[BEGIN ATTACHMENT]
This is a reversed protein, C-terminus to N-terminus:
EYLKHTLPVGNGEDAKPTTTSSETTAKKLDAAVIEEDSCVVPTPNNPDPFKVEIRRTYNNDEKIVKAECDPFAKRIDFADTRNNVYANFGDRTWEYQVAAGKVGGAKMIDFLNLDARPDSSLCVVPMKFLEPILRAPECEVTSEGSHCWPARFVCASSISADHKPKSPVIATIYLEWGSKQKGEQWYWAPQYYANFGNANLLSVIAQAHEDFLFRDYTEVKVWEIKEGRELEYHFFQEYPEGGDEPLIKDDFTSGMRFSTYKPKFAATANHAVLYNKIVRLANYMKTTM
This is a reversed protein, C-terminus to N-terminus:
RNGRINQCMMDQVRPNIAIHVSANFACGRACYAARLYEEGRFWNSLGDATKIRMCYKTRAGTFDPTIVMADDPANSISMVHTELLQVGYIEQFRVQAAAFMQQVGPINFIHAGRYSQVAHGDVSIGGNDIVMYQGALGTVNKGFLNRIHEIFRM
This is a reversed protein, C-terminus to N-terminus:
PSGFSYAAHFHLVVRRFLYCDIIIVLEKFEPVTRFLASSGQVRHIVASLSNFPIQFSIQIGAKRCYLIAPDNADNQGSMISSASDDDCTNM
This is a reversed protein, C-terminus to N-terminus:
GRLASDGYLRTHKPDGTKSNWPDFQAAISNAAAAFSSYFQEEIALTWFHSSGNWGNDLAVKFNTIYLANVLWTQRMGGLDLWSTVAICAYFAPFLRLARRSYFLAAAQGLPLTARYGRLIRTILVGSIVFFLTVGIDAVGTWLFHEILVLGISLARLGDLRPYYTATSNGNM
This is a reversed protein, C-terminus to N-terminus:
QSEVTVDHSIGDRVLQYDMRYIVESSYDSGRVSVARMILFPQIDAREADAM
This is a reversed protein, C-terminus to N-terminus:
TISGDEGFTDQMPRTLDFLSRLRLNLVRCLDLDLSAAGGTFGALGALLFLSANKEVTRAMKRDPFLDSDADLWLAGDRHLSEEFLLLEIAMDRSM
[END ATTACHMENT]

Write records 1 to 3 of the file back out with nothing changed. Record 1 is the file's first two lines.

This is a reversed protein, C-terminus to N-terminus:
EYLKHTLPVGNGEDAKPTTTSSETTAKKLDAAVIEEDSCVVPTPNNPDPFKVEIRRTYNNDEKIVKAECDPFAKRIDFADTRNNVYANFGDRTWEYQVAAGKVGGAKMIDFLNLDARPDSSLCVVPMKFLEPILRAPECEVTSEGSHCWPARFVCASSISADHKPKSPVIATIYLEWGSKQKGEQWYWAPQYYANFGNANLLSVIAQAHEDFLFRDYTEVKVWEIKEGRELEYHFFQEYPEGGDEPLIKDDFTSGMRFSTYKPKFAATANHAVLYNKIVRLANYMKTTM
This is a reversed protein, C-terminus to N-terminus:
RNGRINQCMMDQVRPNIAIHVSANFACGRACYAARLYEEGRFWNSLGDATKIRMCYKTRAGTFDPTIVMADDPANSISMVHTELLQVGYIEQFRVQAAAFMQQVGPINFIHAGRYSQVAHGDVSIGGNDIVMYQGALGTVNKGFLNRIHEIFRM
This is a reversed protein, C-terminus to N-terminus:
PSGFSYAAHFHLVVRRFLYCDIIIVLEKFEPVTRFLASSGQVRHIVASLSNFPIQFSIQIGAKRCYLIAPDNADNQGSMISSASDDDCTNM